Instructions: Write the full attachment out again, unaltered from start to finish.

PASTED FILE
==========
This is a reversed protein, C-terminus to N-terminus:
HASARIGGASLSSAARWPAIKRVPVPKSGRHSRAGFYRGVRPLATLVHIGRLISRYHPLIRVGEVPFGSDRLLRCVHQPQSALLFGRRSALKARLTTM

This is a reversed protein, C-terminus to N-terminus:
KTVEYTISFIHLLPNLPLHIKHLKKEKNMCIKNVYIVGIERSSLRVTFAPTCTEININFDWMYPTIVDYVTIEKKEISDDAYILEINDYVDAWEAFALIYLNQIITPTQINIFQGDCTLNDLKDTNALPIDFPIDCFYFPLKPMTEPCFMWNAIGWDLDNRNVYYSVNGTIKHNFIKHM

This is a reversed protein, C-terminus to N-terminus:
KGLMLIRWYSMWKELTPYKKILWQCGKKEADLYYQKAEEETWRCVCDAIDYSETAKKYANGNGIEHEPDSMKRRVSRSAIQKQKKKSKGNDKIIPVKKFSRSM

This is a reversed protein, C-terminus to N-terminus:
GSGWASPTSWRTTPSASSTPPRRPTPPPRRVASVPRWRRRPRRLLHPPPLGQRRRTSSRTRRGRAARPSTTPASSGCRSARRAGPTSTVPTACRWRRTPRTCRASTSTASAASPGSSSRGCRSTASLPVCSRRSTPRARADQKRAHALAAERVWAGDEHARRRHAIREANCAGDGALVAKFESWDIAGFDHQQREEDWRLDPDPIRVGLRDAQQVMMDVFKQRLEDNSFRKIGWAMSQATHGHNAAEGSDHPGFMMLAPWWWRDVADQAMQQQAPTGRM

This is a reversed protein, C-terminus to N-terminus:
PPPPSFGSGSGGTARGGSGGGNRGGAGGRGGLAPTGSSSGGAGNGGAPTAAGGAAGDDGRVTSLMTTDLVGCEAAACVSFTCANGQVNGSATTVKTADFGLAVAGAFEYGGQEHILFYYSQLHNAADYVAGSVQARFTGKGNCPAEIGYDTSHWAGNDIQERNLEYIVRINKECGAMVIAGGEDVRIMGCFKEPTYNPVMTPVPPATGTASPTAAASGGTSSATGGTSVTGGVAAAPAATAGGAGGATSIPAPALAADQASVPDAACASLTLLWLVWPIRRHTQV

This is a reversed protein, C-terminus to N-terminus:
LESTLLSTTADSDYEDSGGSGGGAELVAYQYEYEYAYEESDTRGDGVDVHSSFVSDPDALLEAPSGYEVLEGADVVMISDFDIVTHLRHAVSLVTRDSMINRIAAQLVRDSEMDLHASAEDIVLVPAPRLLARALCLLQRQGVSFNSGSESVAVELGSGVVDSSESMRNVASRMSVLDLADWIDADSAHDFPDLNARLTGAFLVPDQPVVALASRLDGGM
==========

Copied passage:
This is a reversed protein, C-terminus to N-terminus:
HASARIGGASLSSAARWPAIKRVPVPKSGRHSRAGFYRGVRPLATLVHIGRLISRYHPLIRVGEVPFGSDRLLRCVHQPQSALLFGRRSALKARLTTM

This is a reversed protein, C-terminus to N-terminus:
KTVEYTISFIHLLPNLPLHIKHLKKEKNMCIKNVYIVGIERSSLRVTFAPTCTEININFDWMYPTIVDYVTIEKKEISDDAYILEINDYVDAWEAFALIYLNQIITPTQINIFQGDCTLNDLKDTNALPIDFPIDCFYFPLKPMTEPCFMWNAIGWDLDNRNVYYSVNGTIKHNFIKHM

This is a reversed protein, C-terminus to N-terminus:
KGLMLIRWYSMWKELTPYKKILWQCGKKEADLYYQKAEEETWRCVCDAIDYSETAKKYANGNGIEHEPDSMKRRVSRSAIQKQKKKSKGNDKIIPVKKFSRSM

This is a reversed protein, C-terminus to N-terminus:
GSGWASPTSWRTTPSASSTPPRRPTPPPRRVASVPRWRRRPRRLLHPPPLGQRRRTSSRTRRGRAARPSTTPASSGCRSARRAGPTSTVPTACRWRRTPRTCRASTSTASAASPGSSSRGCRSTASLPVCSRRSTPRARADQKRAHALAAERVWAGDEHARRRHAIREANCAGDGALVAKFESWDIAGFDHQQREEDWRLDPDPIRVGLRDAQQVMMDVFKQRLEDNSFRKIGWAMSQATHGHNAAEGSDHPGFMMLAPWWWRDVADQAMQQQAPTGRM

This is a reversed protein, C-terminus to N-terminus:
PPPPSFGSGSGGTARGGSGGGNRGGAGGRGGLAPTGSSSGGAGNGGAPTAAGGAAGDDGRVTSLMTTDLVGCEAAACVSFTCANGQVNGSATTVKTADFGLAVAGAFEYGGQEHILFYYSQLHNAADYVAGSVQARFTGKGNCPAEIGYDTSHWAGNDIQERNLEYIVRINKECGAMVIAGGEDVRIMGCFKEPTYNPVMTPVPPATGTASPTAAASGGTSSATGGTSVTGGVAAAPAATAGGAGGATSIPAPALAADQASVPDAACASLTLLWLVWPIRRHTQV

This is a reversed protein, C-terminus to N-terminus:
LESTLLSTTADSDYEDSGGSGGGAELVAYQYEYEYAYEESDTRGDGVDVHSSFVSDPDALLEAPSGYEVLEGADVVMISDFDIVTHLRHAVSLVTRDSMINRIAAQLVRDSEMDLHASAEDIVLVPAPRLLARALCLLQRQGVSFNSGSESVAVELGSGVVDSSESMRNVASRMSVLDLADWIDADSAHDFPDLNARLTGAFLVPDQPVVALASRLDGGM